It is the myrrh that’s the problem
I have recently discovered the fine blogging of Canon Gordon Reid on the Saintclementsblog (that’s how they write it). It’s a good mix of humor, faith, teaching, and devotion. He writes about the Epiphany, reminding us that this feast day has a traditional subtitle: “The Manifestation of Christ to the Gentiles”. After an imagined conversation among an early missionary and a seeker, Reid writes this:
And so the adventure got off the ground in Ethiopia, in Greece and Asia, in Italy and England, in Australia and the United States of America, in Africa and Asia. And still, it is the myrrh that’s the problem – people are quite keen on power (gold) – though they may call it influence – and worship (incense) – though they may call it spirituality – but when we modern Magi bring up the myrrh (suffering, self-sacrifice and death) they call us morbid. But it is they who are the “grave” people: we are the ones who can no longer be oppressed by the grave, because we are going home another way like the Wise Men. And like the Prodigal Son, what a party we will have! See you there!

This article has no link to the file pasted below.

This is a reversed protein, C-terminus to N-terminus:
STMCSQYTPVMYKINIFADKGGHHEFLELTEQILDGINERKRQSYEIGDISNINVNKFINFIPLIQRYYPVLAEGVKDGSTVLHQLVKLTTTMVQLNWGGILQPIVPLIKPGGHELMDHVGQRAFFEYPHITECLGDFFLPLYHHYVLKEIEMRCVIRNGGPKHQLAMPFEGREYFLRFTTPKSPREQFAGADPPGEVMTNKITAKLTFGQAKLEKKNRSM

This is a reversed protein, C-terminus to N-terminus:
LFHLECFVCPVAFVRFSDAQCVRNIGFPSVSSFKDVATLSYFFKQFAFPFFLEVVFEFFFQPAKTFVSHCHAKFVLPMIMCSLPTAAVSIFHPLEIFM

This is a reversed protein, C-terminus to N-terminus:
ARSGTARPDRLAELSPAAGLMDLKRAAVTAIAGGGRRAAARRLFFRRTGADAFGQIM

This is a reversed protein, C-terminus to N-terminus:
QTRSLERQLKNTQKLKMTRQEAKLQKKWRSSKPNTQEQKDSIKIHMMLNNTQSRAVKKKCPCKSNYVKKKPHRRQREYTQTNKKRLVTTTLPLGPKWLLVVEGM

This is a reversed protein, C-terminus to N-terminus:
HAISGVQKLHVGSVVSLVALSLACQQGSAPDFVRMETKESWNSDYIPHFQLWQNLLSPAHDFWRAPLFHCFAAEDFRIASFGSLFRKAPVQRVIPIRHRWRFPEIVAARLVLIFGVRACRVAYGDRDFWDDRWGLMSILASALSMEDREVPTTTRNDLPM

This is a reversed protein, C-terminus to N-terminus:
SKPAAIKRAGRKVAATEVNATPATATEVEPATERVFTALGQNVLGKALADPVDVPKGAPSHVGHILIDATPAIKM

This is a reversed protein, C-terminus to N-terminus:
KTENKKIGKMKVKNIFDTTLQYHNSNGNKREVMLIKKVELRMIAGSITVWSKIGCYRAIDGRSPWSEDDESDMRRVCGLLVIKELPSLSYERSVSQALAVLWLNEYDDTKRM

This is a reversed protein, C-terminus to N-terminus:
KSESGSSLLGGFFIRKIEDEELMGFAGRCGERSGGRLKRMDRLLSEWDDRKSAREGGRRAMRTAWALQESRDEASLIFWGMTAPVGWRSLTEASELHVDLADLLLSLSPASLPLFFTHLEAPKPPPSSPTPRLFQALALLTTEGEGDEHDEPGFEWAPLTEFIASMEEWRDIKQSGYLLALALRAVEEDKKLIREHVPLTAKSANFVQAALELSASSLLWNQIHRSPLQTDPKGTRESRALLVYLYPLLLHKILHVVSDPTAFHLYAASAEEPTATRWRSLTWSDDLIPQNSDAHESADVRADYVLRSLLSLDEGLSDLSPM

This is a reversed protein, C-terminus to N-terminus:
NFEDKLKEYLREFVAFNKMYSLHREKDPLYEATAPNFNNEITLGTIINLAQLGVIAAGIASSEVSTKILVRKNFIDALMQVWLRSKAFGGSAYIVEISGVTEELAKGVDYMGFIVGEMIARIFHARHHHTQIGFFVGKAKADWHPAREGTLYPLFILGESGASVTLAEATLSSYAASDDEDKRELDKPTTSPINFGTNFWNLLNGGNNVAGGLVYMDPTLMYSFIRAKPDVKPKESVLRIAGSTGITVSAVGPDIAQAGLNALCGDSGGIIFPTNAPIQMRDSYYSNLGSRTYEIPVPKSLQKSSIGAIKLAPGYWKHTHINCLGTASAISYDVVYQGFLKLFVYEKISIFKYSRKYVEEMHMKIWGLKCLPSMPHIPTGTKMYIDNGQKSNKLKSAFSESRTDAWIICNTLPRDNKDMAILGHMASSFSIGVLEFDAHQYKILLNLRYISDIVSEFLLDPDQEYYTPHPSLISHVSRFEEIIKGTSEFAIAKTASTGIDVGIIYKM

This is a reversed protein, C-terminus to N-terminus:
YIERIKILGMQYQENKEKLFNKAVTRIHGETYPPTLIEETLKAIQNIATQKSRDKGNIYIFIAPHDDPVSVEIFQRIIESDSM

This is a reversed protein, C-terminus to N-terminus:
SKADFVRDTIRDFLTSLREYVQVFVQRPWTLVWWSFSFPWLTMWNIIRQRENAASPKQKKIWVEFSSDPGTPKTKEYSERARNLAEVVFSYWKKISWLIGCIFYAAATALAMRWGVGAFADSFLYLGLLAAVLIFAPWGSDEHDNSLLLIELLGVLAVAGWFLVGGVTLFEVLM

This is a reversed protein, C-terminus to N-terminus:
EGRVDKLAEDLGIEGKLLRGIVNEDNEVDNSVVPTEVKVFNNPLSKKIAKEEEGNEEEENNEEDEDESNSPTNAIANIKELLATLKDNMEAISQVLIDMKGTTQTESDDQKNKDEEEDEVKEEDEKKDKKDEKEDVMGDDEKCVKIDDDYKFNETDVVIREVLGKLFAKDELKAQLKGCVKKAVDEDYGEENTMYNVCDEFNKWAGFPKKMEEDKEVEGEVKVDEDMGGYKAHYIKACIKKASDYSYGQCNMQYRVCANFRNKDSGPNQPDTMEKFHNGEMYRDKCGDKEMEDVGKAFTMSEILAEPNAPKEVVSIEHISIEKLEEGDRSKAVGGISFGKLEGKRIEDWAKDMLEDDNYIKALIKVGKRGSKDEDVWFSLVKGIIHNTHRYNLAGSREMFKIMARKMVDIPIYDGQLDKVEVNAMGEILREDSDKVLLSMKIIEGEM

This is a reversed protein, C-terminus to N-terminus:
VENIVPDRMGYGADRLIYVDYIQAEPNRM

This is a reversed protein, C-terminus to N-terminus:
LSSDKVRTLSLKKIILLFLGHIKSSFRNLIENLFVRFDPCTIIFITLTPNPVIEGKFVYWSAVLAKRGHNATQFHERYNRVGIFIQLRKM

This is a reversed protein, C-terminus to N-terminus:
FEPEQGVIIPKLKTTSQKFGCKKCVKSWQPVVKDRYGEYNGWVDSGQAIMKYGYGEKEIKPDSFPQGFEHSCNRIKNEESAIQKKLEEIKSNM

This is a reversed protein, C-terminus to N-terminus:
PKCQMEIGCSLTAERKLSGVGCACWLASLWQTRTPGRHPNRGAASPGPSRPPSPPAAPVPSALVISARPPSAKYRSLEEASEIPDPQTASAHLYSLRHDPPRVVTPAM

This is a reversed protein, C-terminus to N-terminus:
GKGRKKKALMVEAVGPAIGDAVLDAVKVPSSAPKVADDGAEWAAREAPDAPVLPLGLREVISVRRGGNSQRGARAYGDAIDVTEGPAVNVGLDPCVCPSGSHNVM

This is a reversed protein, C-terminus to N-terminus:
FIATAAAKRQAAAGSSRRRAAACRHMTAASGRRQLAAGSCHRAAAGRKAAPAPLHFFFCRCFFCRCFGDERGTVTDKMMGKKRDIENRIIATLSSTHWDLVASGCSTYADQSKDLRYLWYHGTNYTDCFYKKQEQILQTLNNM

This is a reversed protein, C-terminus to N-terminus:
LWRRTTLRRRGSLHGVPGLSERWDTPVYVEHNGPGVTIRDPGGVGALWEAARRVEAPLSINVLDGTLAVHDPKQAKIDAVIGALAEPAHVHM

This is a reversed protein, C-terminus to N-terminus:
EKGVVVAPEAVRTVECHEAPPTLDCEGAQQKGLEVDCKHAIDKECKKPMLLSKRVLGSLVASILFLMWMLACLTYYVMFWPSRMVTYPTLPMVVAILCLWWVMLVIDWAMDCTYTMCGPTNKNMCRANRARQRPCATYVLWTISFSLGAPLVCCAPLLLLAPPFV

That’s about right for our time. We’re good on the “God loves you” part of our faith, but we’re less good on the “you must die daily to sin” part of the message. But, of course, without death there is no resurrection. So, this Epiphany, amidst all the wonderful carols, the golden vessels, the wafting clouds of incense, and the joy of guiding light, let us not forget the myrrh. We need the myrrh.